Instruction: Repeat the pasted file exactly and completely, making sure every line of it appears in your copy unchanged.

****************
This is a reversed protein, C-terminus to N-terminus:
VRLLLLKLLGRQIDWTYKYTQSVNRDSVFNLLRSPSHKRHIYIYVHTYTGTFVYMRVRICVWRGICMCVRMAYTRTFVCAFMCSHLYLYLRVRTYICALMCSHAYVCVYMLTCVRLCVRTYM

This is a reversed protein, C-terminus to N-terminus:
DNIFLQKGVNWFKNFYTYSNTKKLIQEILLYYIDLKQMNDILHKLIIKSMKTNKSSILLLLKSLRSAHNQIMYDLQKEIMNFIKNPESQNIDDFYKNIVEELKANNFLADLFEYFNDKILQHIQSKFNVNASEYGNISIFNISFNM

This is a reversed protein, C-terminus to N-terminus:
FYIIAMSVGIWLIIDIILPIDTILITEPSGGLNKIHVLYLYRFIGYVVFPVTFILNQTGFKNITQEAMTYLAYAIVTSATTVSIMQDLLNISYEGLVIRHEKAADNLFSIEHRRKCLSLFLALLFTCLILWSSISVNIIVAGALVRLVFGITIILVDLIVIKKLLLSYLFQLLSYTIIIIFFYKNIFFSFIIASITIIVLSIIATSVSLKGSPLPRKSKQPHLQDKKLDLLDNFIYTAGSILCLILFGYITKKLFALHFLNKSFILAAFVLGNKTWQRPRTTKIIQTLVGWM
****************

This is a reversed protein, C-terminus to N-terminus:
VRLLLLKLLGRQIDWTYKYTQSVNRDSVFNLLRSPSHKRHIYIYVHTYTGTFVYMRVRICVWRGICMCVRMAYTRTFVCAFMCSHLYLYLRVRTYICALMCSHAYVCVYMLTCVRLCVRTYM

This is a reversed protein, C-terminus to N-terminus:
DNIFLQKGVNWFKNFYTYSNTKKLIQEILLYYIDLKQMNDILHKLIIKSMKTNKSSILLLLKSLRSAHNQIMYDLQKEIMNFIKNPESQNIDDFYKNIVEELKANNFLADLFEYFNDKILQHIQSKFNVNASEYGNISIFNISFNM

This is a reversed protein, C-terminus to N-terminus:
FYIIAMSVGIWLIIDIILPIDTILITEPSGGLNKIHVLYLYRFIGYVVFPVTFILNQTGFKNITQEAMTYLAYAIVTSATTVSIMQDLLNISYEGLVIRHEKAADNLFSIEHRRKCLSLFLALLFTCLILWSSISVNIIVAGALVRLVFGITIILVDLIVIKKLLLSYLFQLLSYTIIIIFFYKNIFFSFIIASITIIVLSIIATSVSLKGSPLPRKSKQPHLQDKKLDLLDNFIYTAGSILCLILFGYITKKLFALHFLNKSFILAAFVLGNKTWQRPRTTKIIQTLVGWM